The drought of '56? Bob Klein remembers it. It's that historical perspective he shared with Senator Mike Johanns during a briefing on just how bad this drought is.
"A lot of dry land corn this year won't amount to much," he said.
Bob is the University of Nebraska's western Nebraska crop specialist. From his post in North Platte, he says even irrigated crops are showing stress.
He said, "With irrigation we're seeing a lot of flipping back on ears and so forth because of the lack of water and plants just can't keep up, furnishing enough soil water nutrients to keep up with crop water use."
Irrigated acres should save many farmers. Klein cautions them to think twice about cutting dry acres for silage. And even silage on irrigated acres should leave several rows this winter to trap as much moisture as possible.
He explained, "In western Nebraska we had to conserve crop residue, catch snow, reduce evaporation."
Irrigation has been called the lifeblood of Nebraska agriculture. And it's not necessarily a proposition where some have it and others don't.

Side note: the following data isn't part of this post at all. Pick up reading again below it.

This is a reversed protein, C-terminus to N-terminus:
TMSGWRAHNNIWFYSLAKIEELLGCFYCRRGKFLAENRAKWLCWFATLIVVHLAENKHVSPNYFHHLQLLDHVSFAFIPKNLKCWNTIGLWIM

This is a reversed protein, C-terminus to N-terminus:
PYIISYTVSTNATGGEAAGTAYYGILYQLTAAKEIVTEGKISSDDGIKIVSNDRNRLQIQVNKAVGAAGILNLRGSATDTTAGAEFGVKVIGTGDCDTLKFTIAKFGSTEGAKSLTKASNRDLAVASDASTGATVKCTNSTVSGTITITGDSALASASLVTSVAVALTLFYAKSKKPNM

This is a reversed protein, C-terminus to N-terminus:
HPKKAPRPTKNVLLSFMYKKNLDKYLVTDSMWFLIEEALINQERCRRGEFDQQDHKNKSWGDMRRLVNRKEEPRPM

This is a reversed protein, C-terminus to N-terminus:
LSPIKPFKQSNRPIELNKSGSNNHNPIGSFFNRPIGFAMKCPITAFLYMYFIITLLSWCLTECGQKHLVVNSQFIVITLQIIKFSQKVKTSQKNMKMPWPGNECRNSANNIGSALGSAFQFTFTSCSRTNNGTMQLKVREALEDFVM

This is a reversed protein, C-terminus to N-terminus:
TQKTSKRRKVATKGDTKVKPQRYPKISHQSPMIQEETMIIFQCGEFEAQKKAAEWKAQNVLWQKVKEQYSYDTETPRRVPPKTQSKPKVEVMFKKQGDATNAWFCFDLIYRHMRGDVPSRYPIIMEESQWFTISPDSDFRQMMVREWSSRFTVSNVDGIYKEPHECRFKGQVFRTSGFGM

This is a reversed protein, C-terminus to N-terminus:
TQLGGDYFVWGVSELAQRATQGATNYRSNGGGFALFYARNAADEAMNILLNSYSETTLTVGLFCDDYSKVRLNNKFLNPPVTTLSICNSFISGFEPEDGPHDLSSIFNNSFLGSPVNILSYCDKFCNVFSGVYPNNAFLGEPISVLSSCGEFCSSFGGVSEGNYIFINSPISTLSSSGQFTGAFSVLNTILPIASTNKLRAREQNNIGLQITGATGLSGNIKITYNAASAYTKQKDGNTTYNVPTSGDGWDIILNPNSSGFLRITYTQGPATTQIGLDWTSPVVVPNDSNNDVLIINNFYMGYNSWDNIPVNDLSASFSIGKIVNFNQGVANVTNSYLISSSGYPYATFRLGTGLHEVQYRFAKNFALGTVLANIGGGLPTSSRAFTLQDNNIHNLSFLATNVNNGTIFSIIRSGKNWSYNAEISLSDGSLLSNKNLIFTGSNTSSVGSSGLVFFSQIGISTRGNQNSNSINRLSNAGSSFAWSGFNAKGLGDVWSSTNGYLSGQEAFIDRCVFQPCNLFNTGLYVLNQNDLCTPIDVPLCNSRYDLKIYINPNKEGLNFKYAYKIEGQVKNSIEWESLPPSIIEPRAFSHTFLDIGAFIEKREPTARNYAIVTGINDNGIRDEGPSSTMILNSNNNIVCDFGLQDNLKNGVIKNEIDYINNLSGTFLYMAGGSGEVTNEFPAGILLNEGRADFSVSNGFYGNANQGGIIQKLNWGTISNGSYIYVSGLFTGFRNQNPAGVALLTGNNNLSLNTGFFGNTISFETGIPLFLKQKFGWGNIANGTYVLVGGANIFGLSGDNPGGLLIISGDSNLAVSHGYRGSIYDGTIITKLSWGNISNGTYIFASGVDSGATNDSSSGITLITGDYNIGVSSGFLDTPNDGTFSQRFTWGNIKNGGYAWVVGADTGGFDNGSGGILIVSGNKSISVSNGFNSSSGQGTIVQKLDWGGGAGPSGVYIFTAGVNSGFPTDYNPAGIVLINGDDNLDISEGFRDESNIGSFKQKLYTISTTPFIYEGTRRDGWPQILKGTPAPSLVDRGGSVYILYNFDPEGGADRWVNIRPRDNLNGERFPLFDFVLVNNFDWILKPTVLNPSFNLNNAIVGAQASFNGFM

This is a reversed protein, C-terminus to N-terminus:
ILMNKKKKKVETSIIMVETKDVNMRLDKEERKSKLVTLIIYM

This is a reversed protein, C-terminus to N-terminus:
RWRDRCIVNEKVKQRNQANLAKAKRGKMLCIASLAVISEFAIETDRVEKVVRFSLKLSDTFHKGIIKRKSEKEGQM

UNL Professor Derrel Martin said, "We tend to think of irrigation and dry land farmers and ranchers as being three different people. In many cases it's really the same person and so it's hopefully irrigation's been able to offset the negative, really negative impacts of those other sectors of the ag economy."
The economics are a huge concern. Corn prices have shot up to record levels. But farmers have spent a great deal more to irrigate as much as they have, with less to show for it.
Klein said, "You have good prices but no crop to sell, it doesn't make any difference what the price is."
Bob Klein is an icon, with a half-century of service and research for the University. Even after all those years, with conditions like these still, he's still learning something new.